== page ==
Location: Children's Nutrition Research Center
Title: A recipe for crop improvement: A dash of yeast and a pinch of weeds Author
|Hirschi, Kendal -|
Submitted to: Meeting Abstract
Publication Type: Abstract Only
Publication Acceptance Date: September 6, 2012
Publication Date: October 21, 2012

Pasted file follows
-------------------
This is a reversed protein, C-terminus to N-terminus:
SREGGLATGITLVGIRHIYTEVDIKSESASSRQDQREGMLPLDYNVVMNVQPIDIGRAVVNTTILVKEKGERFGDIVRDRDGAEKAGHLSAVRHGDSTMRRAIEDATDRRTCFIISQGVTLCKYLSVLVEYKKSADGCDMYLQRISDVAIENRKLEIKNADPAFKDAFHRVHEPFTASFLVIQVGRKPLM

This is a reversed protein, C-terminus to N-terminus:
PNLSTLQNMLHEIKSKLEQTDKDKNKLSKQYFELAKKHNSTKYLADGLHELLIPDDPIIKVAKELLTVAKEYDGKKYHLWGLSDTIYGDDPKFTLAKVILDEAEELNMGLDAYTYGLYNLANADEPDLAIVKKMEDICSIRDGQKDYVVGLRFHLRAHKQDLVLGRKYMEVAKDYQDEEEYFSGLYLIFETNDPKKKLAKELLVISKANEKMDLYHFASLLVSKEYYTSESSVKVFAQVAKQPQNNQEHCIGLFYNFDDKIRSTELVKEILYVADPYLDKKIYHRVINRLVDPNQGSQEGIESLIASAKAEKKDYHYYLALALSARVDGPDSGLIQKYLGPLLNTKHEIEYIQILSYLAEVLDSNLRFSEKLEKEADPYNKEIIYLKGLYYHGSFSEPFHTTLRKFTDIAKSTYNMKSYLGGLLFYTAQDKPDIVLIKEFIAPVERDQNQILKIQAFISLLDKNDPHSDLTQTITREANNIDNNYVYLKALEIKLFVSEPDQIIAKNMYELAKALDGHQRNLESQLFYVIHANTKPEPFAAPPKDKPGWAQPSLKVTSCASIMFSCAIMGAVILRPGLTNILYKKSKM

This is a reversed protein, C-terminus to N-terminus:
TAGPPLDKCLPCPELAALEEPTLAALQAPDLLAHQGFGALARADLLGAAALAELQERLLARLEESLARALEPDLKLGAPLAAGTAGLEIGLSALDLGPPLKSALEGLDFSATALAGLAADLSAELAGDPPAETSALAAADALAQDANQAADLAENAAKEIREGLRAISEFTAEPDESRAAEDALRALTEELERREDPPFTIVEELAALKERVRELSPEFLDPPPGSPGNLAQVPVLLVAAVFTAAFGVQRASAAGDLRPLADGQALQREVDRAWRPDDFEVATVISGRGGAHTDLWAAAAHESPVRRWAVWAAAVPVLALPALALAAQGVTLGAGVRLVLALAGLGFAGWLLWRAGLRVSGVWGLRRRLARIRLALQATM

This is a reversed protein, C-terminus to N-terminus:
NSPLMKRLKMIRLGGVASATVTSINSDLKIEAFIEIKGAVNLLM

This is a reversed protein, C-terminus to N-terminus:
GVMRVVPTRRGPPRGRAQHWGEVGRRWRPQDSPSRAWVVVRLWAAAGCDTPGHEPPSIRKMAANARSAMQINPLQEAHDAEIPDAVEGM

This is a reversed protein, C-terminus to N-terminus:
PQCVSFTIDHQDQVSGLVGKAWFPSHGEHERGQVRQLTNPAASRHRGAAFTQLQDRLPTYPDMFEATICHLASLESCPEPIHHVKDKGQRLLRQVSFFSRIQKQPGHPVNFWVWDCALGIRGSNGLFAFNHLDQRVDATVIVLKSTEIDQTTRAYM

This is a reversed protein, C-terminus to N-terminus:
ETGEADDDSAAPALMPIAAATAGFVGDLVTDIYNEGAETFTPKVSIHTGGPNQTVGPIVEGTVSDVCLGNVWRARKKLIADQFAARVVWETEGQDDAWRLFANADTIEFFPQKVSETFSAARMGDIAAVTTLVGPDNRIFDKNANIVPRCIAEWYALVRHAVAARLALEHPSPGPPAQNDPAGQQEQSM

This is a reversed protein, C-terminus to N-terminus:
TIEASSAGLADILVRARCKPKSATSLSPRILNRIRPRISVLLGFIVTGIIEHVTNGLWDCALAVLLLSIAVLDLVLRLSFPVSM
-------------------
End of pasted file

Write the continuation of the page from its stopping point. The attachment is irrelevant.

Citation: Hirschi, K.D. 2012. A recipe for crop improvement: A dash of yeast and a pinch of weeds [abstract]. In: Proceedings of the American Society of Agronomy; Crop Science Society of America; and Soil Science Society of America International Annual Meeting, October 21-24, 2012, Cincinnati, Ohio. Session: Symposium on Harvesting Knowledge from Model Crops to Enhance Crop Nutritional value. No. 378-1. Technical Abstract: The three most important factors in buying a home are: location, location, location! Like most cliches, this real estate adage has worn out its welcome. However, we would like to co-opt this phrase to address the importance of nutrient partitioning within plants. By identifying the relationship between calcium location in the plant cell and nutrient bioavailability, the plant characteristics leading to maximal calcium absorption and utilization by humans can be identified. Knowledge of plant cellular and molecular targets controlling calcium location in plants is emerging. These insights should allow for better strategies for increasing the nutritional content of foods. In particular, the use of preparation-free elemental imaging technologies such as Synchrotron x-ray fluorescence (SXRF) microscopy in plant biology may allow researchers to conceptualize the relationship between subcellular location and nutrient bioavailability. These approaches may lead to better strategies for optimizing the location of calcium within the plant to maximize its absorption and utilization from dietary fruits and vegetables. These modified foods could be part of a diet for children and adults identified as at-risk for low calcium intake or absorption, with the ultimate goal of decreasing the incidence and severity of inadequate bone mineralization.